Any investment decision boils down to answering the question “how much at what price?”
And over the course of a nearly 30-year career in finance I’ve encountered a lot of ways for coming up with an answer.
Across macro, fundamental, statistical, technical I bet I’ve considered hundreds of techniques.
Some required graduate-level study to acquire. Others I learned through the challenge of working alongside investment professionals at the highest levels of finance. A handful proved inscrutable gobbledygook. And a surprisingly large number took nothing more than hard work and repetition to master.
Now, I would never trust most of these methods, models, processes, or whatever you want to call them on their own. To get comfortable with a decision requires referencing other methods as well. And, at least for me, the more steps I’m forced to take in a decision, the less confident I become in making it.
But that’s not true of them all. Across all the methods I’ve seen, two are so self-contained that I can make decisions based solely on their results.
As far as frameworks go, they stand on their own two feet.
And they can because they plant those feet firmly on assumptions I have come to believe as both simple and true…
A Punch is Just a Punch
Now, when I say simple, I mean it in the way that Bruce Lee describes learning how to punch.
It goes something like this:
At first, you think a punch is just a punch. Then you learn about the jab, straight punch, upper cut, hook, haymaker, etc. and you realize there are a lot of ways to punch. But then once you master punching, a punch is just a punch.
So, when I say simple, it doesn’t mean it didn’t take a lot of work to see those assumptions as such. But, over time, the simple principles at work emerged.
From a simple truth one can build a complete analytical framework for thinking about a stock’s price.
And Elon Musk tweeted about one of those simple truths a couple of weeks ago.
Not Elon Again!
In late May, Elon raised a Twitterati Tempest with the following tweet “some bankruptcies need to happen.” He then followed up that statement later in the thread with “Companies that are inherently negative cash flow (i.e., value destroyers) need to die, so that they stop consuming resources.”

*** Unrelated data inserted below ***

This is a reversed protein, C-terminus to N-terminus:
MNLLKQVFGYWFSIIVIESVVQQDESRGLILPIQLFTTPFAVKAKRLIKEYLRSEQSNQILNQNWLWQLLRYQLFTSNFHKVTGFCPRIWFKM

Now, Elon Musk says plenty of stuff I disagree with. I judge his phenomenal financial success has as much to do with government subsidies as brains. But on this score, I gotta say “Amen, my man.”
Not just to the general principle of letting dying companies die. But specifically, the reference to “inherently negative cash flow” and “value destroyers.”
These words are part of the lexicon for a valuation technique called economic profits or economic value add. And while building an economic profit model is far from easy, the basic assumption underlying it is both simple and true.
Economic profits are not accounting profits.
No matter how convoluted the accounting rules, revenues minus expenses say nothing about whether those profits created shareholder value. Accounting rules take a “return-on-money” approach that ignores the opportunity cost of generating those profits.
Economic profits, on the other hand, set a higher bar by insisting on a “return-on-money.”
It acknowledges that the company made investments to produce those profits and that the money spent on those investments comes at a cost. Money from debt has an interest charge. And money from equity must at least outperform what it could have otherwise earned in the stock market (on a risk-adjusted basis, of course).
The assumption of an economic profit valuation framework is that when a company generates cash flow that exceeds both expenses and the cost of capital used to produce it, that company creates value for shareholders. And that economic profit can be used to calculate a fair value for the stock.
I know… a punch is just a punch, right?
Anyway, as far as answering the question “what should a stock’s price be?” the clearest answer to me comes from economic profits.
None of this is to say that economic profits remove all risk from the decision. But because the assumption is so fundamentally true, I can make a confident investment decision with only an economic profit model in hand.
But even when you’re right about what a stock’s price “should” be, the market can take it’s time to get there. And in today’s market, time is not on your side.
On Friday, I’ll show you how I answer the price question over the near term. It’s more like asking the market what it thinks rather than telling it what it should. And it asks that question by assuming that, just like the rest of nature, prices are the result of millions of small-scale, complex process that when aggregated, reveal a simple and fundamental truth.